News / Middle East

Iran Nuclear Pact Sets New Dynamics in Motion

Iran Nuclear Pact Sets New Dynamics in Motioni
X
November 26, 2013 3:58 PM
International officials involved in negotiating the preliminary agreement with Iran on its nuclear program say it is the first step toward guaranteeing that Iran is nuclear weapons-free thus making the world a safer place. But that would also potentially create a sanctions-free Iranian economy that could enable Iran to use other elements of its power more extensively. VOA's Al Pessin reports from London.

Iran Nuclear Pact Sets New Dynamics in Motion

Al Pessin
International officials involved in negotiating the preliminary agreement with Iran on its nuclear program say it is the first step toward guaranteeing that Iran is nuclear weapons-free thus making the world a safer place.

But that would also potentially create a sanctions-free Iranian economy potentially enabling Iran to use other elements of its power more extensively.

Feeling the burden

Before the sanctions, Iran's economy was growing at about six percent a year. Now it is shrinking, as the sanctions cost it five billion dollars a month.
 
Feeling the burden of these measures, Iran's people elected the relatively moderate candidate, Hassan Rouhani, as president, with a mandate to end the sanctions. And his foreign minister was greeted as a hero when he returned from the talks.

"The greatest benefit will be peace, the message of peace," said one Iranian woman. "And the economy is also important. We will see progress in every field."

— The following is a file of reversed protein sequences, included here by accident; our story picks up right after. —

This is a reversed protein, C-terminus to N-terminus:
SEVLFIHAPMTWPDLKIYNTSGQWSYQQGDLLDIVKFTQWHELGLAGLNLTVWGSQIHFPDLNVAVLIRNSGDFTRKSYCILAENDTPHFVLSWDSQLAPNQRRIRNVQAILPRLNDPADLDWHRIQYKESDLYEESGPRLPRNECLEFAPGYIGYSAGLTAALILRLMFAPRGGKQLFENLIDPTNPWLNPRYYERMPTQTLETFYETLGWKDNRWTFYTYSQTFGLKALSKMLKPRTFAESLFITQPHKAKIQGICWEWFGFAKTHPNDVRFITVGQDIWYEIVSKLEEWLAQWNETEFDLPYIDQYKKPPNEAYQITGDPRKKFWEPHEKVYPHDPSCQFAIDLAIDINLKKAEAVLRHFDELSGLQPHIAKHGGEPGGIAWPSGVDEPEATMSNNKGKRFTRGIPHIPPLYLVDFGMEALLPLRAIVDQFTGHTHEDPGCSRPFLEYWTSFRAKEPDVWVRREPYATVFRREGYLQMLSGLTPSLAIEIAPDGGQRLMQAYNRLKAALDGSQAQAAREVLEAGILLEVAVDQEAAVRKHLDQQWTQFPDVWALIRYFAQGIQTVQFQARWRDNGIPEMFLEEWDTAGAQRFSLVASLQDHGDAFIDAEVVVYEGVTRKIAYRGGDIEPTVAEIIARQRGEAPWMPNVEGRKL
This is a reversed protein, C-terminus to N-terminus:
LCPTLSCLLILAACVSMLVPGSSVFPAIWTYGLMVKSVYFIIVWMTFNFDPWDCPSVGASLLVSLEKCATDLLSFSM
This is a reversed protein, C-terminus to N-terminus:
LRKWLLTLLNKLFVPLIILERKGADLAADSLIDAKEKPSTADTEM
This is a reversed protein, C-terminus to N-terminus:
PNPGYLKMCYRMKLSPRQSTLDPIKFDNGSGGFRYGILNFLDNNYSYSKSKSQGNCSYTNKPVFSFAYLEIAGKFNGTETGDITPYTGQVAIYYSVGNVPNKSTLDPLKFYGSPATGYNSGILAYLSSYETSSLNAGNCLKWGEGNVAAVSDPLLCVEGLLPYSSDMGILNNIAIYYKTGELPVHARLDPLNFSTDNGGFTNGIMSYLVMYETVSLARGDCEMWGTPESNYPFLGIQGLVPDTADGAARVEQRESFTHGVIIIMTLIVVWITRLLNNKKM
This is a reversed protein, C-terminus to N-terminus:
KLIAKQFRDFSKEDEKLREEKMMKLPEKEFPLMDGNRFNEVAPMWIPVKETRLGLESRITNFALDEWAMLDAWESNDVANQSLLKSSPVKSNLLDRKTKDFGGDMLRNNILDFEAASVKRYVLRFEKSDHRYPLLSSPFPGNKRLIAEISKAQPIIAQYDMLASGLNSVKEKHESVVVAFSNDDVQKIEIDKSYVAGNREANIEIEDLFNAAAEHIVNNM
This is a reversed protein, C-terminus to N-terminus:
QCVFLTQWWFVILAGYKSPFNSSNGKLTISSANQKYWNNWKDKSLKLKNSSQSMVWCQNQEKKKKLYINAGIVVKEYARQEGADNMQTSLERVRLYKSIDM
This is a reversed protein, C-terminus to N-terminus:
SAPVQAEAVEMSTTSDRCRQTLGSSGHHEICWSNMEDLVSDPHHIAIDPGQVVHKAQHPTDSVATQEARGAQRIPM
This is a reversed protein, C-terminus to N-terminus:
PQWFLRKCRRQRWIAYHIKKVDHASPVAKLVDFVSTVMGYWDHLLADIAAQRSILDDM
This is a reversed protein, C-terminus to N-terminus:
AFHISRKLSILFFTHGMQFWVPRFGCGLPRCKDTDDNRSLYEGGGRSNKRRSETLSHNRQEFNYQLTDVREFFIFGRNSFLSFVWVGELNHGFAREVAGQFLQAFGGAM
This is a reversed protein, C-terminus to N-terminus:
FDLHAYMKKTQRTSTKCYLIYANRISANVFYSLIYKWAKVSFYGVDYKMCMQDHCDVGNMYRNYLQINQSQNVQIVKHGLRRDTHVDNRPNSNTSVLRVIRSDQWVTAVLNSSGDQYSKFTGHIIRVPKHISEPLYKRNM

Point of pride

But that means giving up much of the nuclear program, a huge point of pride for many Iranians.

In the end, Iran's leaders may have decided to trade away the potential to build a weapon that made them international pariahs and whose highly destructive force and global revulsion would have made difficult to use.
 
In return, they could get a weapon they can use - a stronger economy and more resources to funnel to their allies, including the Iraqi government, Hezbollah in Lebanon, and Syrian President Bashar al-Assad.
 
“The main priority will be to ensure that the economic issue doesn't become a risk in terms of stability," said Iran analyst Torbjorn Soltvedt of the Maplecroft risk assessment firm. "But obviously an economically stronger Iran, you could see it play a more active regional role.”

Although not as dangerous as a nuclear weapon, a more active intervention policy would still cause concern for Iran's adversaries in the region and in the West.
 
Threat perception

But a final nuclear accord, due in six months, could improve Iran's international relations and make what Ali Vaez of the International Crisis Group calls its “forward defense policy” less important.
 
“A nuclear agreement can reduce Iran's threat perception," Vaez said. "It will have less motivation to support groups in the region that could basically serve as a way of extending conflict away from its borders.”
 
That is an optimistic scenario, and it suggests what former British ambassador to Iran, Richard Dalton, thinks is a broad strategic decision by Iran's leaders.

“I believe that this Iranian leadership, including the Supreme Leader, has realized that the Iranian state, and the Iranian people, cannot prosper, and the future of the Islamic Republic cannot be secure, if there is no accommodation with the West on the nuclear program,” Dalton said.
 
Iran has worked hard over many years and at great expense to build its nuclear program. Iranian leaders say the program is for peaceful purposes, like energy and research. Now, if they prove it to the international community, they could get their economy back, opening the opportunity for better, or worse, international relations.

You May Like

Hong Kong Democracy Calls Spread to Macau

Macau and Hong Kong are China’s two 'special administrative regions' which gives them a measure of autonomy More

After Nearly 2 Years, Pistorius Remains Elusive

Reporter Anita Powell reflects on her experience covering the Olympic athlete's murder trial More